Free Consultations dashes icon (408) 599-1305
Request your free consultation We enjoy building relationships with our clients and understand the problems they face every day.
  • This field is for validation purposes and should be left unchanged.
* Required Fields

California Electric Bike Laws

Electric bicycles look like standard bicycles, except they have motors and batteries that propel them rather than pedals alone. Electric bikes allow riders to ride faster and longer without as much physical energy. Most electric bicycles use motors to augment the pedals, but some use motors exclusively. Our San Jose personal injury attorneys know obeying specific electric bike laws in California can help riders avoid accidents. It can also protect riders from legal trouble in the Bay Area.

What Is an Electric Bike in California?

In 2015, California updated its bicycle laws to accommodate electric bicycles. Assembly Bill 1096 defines an electric bicycle as a bike with fully operable pedals and an electric motor up to 750 watts. Three classes of electric bikes now exist in the state, with laws as to where each type may operate. Class 1 eBikes are low-speed pedal-assisted electric bikes. They have motors that only assist when the rider pedals. The maximum speed of Class 1 eBikes is 20 miles per hour. Riders may use Class 1 electric bikes on any paved surface where regular bicycles can operate.

A Class 2 eBike is a throttle-assisted electric bike with a motor that exclusively propels the bike, up to 20 miles per hour. Class 2 eBikes may operate on any paved surface where regular bicycles may ride. A Class 3 eBike is a speed pedal-assisted electric bicycle. It has a motor that only propels the bike when the rider stops pedaling, but it can reach a top speed of 28 miles per hour. Operators of these eBikes must be 16 or older and wear helmets. Class 3 eBikes may not operate on Class 1 bicycle paths.

Do You Need a License to Drive an Electric Bike in California?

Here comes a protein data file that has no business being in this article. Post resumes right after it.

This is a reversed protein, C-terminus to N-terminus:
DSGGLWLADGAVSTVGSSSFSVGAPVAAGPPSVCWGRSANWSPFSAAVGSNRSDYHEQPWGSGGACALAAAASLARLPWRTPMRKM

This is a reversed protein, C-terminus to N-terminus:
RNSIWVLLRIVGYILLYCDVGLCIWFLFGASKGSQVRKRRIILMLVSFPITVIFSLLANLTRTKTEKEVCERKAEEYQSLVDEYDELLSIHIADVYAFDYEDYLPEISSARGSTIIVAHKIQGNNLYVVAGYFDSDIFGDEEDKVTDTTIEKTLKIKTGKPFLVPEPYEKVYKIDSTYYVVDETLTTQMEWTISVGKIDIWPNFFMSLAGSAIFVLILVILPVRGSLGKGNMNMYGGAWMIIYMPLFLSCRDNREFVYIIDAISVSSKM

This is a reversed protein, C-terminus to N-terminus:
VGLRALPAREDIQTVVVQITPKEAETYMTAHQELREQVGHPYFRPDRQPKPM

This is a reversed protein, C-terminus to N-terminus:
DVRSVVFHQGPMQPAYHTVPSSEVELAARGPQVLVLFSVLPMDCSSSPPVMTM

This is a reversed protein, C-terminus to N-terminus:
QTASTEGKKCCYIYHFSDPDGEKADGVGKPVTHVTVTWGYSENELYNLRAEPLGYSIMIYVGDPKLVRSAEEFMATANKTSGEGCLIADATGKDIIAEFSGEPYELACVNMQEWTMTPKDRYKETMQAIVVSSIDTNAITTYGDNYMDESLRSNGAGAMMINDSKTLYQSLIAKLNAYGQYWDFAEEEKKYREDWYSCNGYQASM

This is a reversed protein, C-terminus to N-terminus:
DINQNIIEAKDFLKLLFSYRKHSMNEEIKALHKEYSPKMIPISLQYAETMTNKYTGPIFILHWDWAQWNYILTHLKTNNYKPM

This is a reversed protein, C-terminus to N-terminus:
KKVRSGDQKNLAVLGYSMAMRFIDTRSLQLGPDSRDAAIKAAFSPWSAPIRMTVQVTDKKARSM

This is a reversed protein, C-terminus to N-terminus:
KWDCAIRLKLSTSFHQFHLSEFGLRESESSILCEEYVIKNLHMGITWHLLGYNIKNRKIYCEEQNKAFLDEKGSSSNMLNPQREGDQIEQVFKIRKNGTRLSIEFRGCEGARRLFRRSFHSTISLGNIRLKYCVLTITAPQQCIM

No, you do not need a driver or operator’s license to use an electric bicycle in California. You also do not need to register the bicycle or put on a license plate as you would for a moped or motorcycle. However, you must obey traffic laws when using an electric bike, as you would on a regular bicycle. You must follow stop signs, traffic signals, rights-of-way rules, speed limits, and other laws.

Do You Have to Wear a Helmet on an Electric Bike in California?

You must wear an approved helmet while operating or riding on an electric bicycle in California if you are 17 or under. If you are 18 or older, you do not need to wear a helmet on a standard bicycle, Class 1 eBike, or Class 2 eBike. You must, however, wear a helmet while riding a Class 3 eBike, moped, or motorcycle. An approved helmet has a Department of Transportation (DOT) sticker ensuring it meets federal safety and quality standards.

Can You Ride an Electric Bike on the Sidewalk in California?

You may only ride an electric bike on the sidewalk in California if you could do so with a regular bicycle. This eliminates most downtown areas. Although California does not have a statewide law prohibiting bicycles on the sidewalk, local ordinances exist in most cities banning bicycle use on sidewalks in downtown business districts. You can ride an eBike on a sidewalk in California if street signs expressly grant this right, or if you are in a region that permits this action, such as on private property.

How Fast Do Electric Bikes Go?

Most electric bikes max out at a top motor-assisted speed of 20 miles per hour. However, speed eBikes can reach 28 miles per hour using their electric motors. Electric bicyclists must obey posted speed limits as they would if they were driving motor vehicles. Otherwise, they could receive speeding tickets from local law enforcement.

Can I Modify My Electric Bike?

It is against the law in California to modify or otherwise tamper with electric bicycles in a way that changes the speed capability, unless the rider also changes the bicycle’s classification. Electric bicycles with motors of more than 750 watts are technically motorcycles according to the law and require Class M licenses and helmets.